Metabolic Imaging Using Proton Magnetic Spectroscopy as a Predictor of Outcome After Surgery for Cervical Spondylotic Myelopathy

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Study Design:

A single-center magnetic resonance spectroscopy (MRS) imaging and surgical outcome study involving 16 patients with cervical spondylotic myelopathy (CSM).


In the present study, we assess the utility of MRS to quantify metabolic changes within the spinal cord and predict surgical outcome in CSM patients.

Summary of Background Data:

MRS is an advanced spinal imaging modality that can provide pertinent metabolic and biochemical information regarding spinal cord function. Previous studies have demonstrated significant abnormalities in specific cellular metabolite concentrations in CSM patients.


Sixteen patients with CSM were evaluated. Single voxel MRS was performed in the cervical cord. N-acetyl-aspartate (NAA) and choline metabolite concentration ratios with respect to creatine were quantified, as well as the presence or absence of a lactate peak. The modified Japanese Orthopaedic Association (mJOA) scale was used as the functional assessment measure. Correlation of MRS metabolites with change in mJOA score was performed.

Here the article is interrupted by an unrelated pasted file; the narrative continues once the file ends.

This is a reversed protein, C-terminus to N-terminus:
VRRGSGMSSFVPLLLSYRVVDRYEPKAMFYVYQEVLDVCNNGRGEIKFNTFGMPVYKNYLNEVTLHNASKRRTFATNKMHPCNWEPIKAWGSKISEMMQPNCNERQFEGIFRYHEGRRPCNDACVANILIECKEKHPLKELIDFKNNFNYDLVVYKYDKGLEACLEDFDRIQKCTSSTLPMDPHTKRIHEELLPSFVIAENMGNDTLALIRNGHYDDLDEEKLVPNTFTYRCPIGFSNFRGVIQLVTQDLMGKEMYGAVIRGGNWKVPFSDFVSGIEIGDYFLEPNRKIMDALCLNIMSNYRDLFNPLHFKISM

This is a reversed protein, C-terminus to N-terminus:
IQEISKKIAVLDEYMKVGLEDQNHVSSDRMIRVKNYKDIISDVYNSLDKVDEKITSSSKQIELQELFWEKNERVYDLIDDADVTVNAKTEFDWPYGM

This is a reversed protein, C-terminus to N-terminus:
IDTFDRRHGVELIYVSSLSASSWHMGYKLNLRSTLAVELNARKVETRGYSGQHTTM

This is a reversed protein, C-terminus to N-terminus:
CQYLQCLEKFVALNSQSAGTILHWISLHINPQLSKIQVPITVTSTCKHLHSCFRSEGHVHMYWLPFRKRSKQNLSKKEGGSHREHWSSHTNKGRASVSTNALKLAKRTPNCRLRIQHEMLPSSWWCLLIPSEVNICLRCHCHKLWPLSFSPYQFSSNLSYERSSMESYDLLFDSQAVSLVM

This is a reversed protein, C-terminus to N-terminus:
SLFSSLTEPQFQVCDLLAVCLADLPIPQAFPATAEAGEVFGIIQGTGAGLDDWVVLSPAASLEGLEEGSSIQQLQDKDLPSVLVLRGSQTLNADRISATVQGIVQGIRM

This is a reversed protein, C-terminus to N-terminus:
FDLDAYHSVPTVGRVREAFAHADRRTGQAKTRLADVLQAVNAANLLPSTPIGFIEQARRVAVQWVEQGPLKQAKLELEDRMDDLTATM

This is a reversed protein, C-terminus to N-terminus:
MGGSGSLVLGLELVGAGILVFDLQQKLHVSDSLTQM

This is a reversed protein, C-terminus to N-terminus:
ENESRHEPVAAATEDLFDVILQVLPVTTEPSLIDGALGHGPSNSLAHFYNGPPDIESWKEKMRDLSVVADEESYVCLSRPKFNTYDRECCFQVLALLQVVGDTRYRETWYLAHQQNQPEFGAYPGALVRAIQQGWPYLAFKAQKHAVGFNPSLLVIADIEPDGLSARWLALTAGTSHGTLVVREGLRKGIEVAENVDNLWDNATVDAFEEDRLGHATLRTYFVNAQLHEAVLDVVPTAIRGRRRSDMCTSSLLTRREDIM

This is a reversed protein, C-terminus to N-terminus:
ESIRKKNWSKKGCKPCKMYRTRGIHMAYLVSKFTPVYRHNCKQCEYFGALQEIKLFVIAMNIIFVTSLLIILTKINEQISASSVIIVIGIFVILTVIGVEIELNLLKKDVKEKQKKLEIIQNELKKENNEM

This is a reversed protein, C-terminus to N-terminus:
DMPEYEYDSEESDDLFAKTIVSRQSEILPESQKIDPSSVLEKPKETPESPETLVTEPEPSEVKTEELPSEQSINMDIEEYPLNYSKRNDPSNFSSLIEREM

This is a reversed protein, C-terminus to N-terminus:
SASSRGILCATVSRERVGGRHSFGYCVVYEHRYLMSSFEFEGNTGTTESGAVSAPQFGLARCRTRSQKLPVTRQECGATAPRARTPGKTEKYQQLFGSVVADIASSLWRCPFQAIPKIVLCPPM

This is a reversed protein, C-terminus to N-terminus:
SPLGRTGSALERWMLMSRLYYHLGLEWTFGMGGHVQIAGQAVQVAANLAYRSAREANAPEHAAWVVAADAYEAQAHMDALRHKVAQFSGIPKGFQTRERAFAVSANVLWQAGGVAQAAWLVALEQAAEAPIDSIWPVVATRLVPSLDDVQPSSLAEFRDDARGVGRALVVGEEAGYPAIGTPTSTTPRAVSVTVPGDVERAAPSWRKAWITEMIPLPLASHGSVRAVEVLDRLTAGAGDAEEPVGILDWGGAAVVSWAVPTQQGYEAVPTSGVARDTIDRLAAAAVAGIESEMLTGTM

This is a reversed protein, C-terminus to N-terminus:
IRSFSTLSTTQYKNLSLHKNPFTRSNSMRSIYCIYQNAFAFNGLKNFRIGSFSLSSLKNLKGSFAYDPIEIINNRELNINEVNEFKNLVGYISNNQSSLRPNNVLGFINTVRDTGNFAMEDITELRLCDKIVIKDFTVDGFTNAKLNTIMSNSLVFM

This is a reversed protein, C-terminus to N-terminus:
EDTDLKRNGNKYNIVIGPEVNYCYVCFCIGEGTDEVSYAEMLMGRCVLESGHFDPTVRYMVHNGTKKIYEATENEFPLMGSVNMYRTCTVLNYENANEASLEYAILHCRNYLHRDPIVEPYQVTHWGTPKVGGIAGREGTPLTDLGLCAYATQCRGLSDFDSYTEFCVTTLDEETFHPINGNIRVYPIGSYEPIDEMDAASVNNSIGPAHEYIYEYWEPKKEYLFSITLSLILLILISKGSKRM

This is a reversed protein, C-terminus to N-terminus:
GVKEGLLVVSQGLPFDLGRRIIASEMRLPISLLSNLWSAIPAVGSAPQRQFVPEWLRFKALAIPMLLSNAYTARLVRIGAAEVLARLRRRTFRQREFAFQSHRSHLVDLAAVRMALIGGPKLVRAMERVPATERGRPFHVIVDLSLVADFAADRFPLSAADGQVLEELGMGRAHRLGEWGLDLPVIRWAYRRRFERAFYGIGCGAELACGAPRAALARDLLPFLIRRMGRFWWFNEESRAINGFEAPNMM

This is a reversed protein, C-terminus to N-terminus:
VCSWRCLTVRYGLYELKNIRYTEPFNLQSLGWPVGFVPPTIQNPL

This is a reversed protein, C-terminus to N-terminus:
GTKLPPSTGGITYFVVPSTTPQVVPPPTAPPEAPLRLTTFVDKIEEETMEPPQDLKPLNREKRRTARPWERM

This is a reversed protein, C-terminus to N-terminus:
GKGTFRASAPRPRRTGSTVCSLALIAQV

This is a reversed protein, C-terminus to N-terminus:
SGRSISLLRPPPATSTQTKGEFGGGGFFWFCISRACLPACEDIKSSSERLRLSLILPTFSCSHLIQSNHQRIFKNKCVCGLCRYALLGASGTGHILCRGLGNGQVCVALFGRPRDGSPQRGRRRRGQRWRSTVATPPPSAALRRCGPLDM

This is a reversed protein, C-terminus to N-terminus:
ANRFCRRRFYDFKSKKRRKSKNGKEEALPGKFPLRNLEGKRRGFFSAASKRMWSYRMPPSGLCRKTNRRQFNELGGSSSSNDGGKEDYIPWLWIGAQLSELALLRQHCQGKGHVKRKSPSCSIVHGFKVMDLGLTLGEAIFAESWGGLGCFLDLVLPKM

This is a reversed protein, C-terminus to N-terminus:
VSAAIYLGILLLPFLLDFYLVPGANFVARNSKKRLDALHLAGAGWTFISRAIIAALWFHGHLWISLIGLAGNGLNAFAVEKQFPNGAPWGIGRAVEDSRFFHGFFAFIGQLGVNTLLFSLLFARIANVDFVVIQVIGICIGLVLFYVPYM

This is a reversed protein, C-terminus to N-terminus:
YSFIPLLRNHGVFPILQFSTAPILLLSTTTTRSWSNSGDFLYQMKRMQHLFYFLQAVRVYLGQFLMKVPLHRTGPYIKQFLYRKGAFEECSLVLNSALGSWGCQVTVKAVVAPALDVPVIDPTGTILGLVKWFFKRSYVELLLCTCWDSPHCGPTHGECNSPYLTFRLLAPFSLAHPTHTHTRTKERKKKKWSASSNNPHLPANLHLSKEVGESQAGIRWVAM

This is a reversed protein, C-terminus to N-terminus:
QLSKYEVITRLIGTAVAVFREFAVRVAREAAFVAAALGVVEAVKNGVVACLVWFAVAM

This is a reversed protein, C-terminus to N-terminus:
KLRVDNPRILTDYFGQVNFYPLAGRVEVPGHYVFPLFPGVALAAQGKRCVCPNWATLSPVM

The mean follow-up time was 19 months. There was a statistically significant improvement between mean preoperative and postoperative mJOA score after surgery (P<0.0001). The NAA/Cr ratio demonstrated a significant relationship to the change in mJOA score after surgery (P=0.0479; R2=0.2513). The Cho/NAA ratio demonstrated an even stronger correlation with the change in mJOA score after surgery (P=0.0065; R2=0.4219). Neither the Cho/Cr ratio, nor the presence of a lactate peak or T2-weighted signal change was significantly correlated with change in mJOA score after surgery.


MRS is a novel, noninvasive imaging modality that provides pertinent information regarding spinal cord cellular and metabolic function. In a cohort of operatively treated CSM patients, the NAA/Cr and Cho/NAA ratios were predictive of neurological outcome, as both were significantly associated with change in mJOA score after surgery.

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